Oddly enough, while the major studios continue scratching their heads over how to sell yet another new format (Blu-ray) to disinterested consumers, several outside distributors made sure that this would be a digital year to remember.
At last, as in the final scene taken by a camera fixed to the exterior of a train as it clickety-clacks forward, the countryside speeding by, the rails extending into the distance, we can see that Wes Anderson is back on track.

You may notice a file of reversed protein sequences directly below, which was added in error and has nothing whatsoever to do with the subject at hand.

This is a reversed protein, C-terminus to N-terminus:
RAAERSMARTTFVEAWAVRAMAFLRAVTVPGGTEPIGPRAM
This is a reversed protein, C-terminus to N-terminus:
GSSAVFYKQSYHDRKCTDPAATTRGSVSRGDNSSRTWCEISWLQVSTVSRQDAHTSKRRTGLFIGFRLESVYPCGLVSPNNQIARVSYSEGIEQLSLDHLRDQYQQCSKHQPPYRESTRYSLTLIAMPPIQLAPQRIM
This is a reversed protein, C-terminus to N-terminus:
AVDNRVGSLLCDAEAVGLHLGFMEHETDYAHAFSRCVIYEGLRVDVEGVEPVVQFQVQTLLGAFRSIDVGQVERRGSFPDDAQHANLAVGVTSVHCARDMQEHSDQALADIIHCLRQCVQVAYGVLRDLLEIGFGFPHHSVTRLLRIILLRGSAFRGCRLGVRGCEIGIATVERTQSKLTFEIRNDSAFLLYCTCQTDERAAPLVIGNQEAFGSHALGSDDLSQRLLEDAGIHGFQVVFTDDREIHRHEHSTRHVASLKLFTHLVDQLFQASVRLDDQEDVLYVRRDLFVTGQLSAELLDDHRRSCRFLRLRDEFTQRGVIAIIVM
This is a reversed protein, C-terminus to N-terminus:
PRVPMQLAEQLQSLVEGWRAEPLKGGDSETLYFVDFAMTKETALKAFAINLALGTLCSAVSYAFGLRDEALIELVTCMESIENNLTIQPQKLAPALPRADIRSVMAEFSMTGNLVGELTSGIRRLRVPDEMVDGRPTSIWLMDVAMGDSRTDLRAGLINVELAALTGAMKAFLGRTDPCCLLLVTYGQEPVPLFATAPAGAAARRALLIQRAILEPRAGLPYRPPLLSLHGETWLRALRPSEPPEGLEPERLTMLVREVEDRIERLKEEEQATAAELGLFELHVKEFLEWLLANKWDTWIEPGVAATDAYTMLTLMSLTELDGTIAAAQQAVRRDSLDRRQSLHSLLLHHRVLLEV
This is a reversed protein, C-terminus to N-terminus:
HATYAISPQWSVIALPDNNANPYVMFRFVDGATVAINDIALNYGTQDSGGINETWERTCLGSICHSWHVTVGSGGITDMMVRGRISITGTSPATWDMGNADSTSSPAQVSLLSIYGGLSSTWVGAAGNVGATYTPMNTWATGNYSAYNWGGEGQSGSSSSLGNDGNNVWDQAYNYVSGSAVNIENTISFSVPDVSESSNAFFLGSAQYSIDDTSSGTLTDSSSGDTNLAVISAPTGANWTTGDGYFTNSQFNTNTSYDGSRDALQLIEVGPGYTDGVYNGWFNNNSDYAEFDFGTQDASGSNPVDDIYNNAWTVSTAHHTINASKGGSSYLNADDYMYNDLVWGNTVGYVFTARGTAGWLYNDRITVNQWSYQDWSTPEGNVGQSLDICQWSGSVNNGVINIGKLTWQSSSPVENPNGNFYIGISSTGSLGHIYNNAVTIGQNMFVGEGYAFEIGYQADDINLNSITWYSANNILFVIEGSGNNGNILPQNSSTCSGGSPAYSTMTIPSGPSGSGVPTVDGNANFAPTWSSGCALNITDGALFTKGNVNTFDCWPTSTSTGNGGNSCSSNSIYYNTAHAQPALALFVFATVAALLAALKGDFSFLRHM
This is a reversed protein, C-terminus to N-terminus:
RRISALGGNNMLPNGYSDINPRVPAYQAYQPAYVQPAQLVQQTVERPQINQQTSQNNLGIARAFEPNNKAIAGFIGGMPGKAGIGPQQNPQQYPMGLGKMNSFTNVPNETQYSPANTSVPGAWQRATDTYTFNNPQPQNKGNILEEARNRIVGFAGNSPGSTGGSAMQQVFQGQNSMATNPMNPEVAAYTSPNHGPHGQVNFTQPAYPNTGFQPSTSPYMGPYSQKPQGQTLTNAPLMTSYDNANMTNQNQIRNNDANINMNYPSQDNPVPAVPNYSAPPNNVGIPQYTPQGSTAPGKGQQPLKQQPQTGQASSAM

From Julian Schnabel's artsy The Diving Bell and the Butterfly to the legendary Coen Brothers splendid adaptation of Cormac McCarthy's No Country for Old Men, PopMatters counts down the 30 best films of 2007.
Thrilling in its shiny surface detail, the NASCAR scene stretches before you like an anthropomorphized vista: this is the immediate future of animation, and Pixar, recently and loudly sold to Disney, means to own it.
The 40 Year-Old Virgin and Wedding Crashers might have made it safe for adults to go back to big-screen comedies in 2005, but it was the latter that reminded those viewers that adulthood doesn't mean growing up -- at least in the traditional sense.